I’ve seen the whole fox family for myself now. Seems like they’ve done me a favor, as the farm is overrun with woodchucks, and moved into a vacated woodchuck den. I have a pretty good guess and imagine you also know what happened to those chucks. Trust me, there are tons and tons more, and the law of the wild is one to witness with respect.
It probably would’ve taken me longer to see them, but Holly came up from the garden yesterday out of breath, excited as hell, with her story of seeing what she thought was the mama fox. She pointed to her eyes with two fingers on one hand and then away and said they both froze, eyes locked, for a long moment. The fox broke the gaze first, having somehow decided that Holly wasn’t a threat and went back to tend to whatever it is foxes need to tend to. She said, “they’re underneath your old chicken coop.” I was thrilled, first that they were there and also as I had a story to add to hers, having seen the big fox a few days ago. But now I knew they had set up camp only 50 feet from my house, under the old chicken coop. Kinda ironic, fox in the hen house, and all that, but there they are. Having seen them, they are not only under the chicken coop, but playing all around the sides, behind, and inside it, too.
A few days back, while taking the dogs out on my land in the early morning, I looked to the side and saw a fox. It was a pretty big fox, orange and white, with some black lines, a bushy tail, and with some kind of critter hanging from their mouth. I’ve been told that the male fox will hunt and bring back food, so I think that’s who I saw. The fox I saw later with the kits was a different one, thinner, a deeper orange, so that’s most likely the mother. Oddly, he didn’t see us right away, which was surprising, as I’m standing upright, holding a small black dog on a leash, not twenty feet away. I start fumbling in my coat pocket for my phone to see if I can capture this in a picture, which was a ridiculous and bumbling attempt, and doomed to fail. He is trotting along, and when he finally sees us, what happens next is astonishing and takes only a split second. The fox, now running, does an incredible aerial jump straight up, flies laterally through the air, and lands a few feet to the right, then bolts off on a diagonal and disappears. It was truly jaw-droppingly virtuosic, and I stood for a long time after wishing to catch another glimpse, with Bebe straining against her leash, aching to take chase.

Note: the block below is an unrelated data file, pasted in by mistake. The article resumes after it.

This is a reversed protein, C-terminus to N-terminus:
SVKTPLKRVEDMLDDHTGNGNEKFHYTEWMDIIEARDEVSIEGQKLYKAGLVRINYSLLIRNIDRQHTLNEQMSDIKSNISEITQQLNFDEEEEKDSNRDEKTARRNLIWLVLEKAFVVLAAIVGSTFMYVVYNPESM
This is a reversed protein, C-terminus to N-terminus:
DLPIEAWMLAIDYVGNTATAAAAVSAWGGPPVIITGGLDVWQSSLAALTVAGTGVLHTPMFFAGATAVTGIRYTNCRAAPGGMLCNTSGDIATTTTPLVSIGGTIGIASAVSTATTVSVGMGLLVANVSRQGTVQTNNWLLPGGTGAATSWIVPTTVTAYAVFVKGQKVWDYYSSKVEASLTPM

Today I’ve been transfixed for a few hours, curled up by the small window in the upstairs dormer room, glued to binoculars and watching the fox show. I’ve seen at least four of the little ones, called kits; two have white tips on their tails and two just have black tails. They have thick, soft fuzzy fur; one is lighter gray-brown while the others are a darker brown. They play like kittens. I told the folx (not fox) that I hang with to do yoga together that the first kit I saw looked pretty disorganized. Kinda stumbling, and falling over, appearing akin to what I feel sometimes, experiencing the compost of my body and the decay, the disability, the distress. I found these pairs of words that are fascinating and illuminating: eustress and distress, digress and egress. Eustress is considered moderate or normal psychological stress, interpreted as being beneficial for the experiencer, and distress is considered extreme anxiety, pain or sorrow. I ponder these a lot in the physical practices that I do, yoga, dance, walking, farming, trying to figure out which specific practices give way to what. On most days these practices organize me, offering eustress. Other days, I seem to digress from the main subject temporarily, which I define as my feeling state, to follow the distractions I create, chase, am addicted to, in order to leave the discomfort, escape the sorrow. In contrast, egress is considered a path, or opening for going out; an exit. And ya know, this is what I’d like my physical practices to do, to organize me actually on a path, but not by losing the play, the wobbling, the falling over, all of that. I’m sad to think that the kits will outgrow their drunken, silly games and learn to pace restlessly, like the big fox. I see that sometimes happening to me, and I’d rather regress, thank you, to stay kit-like, unsteady, playful and unpredictable.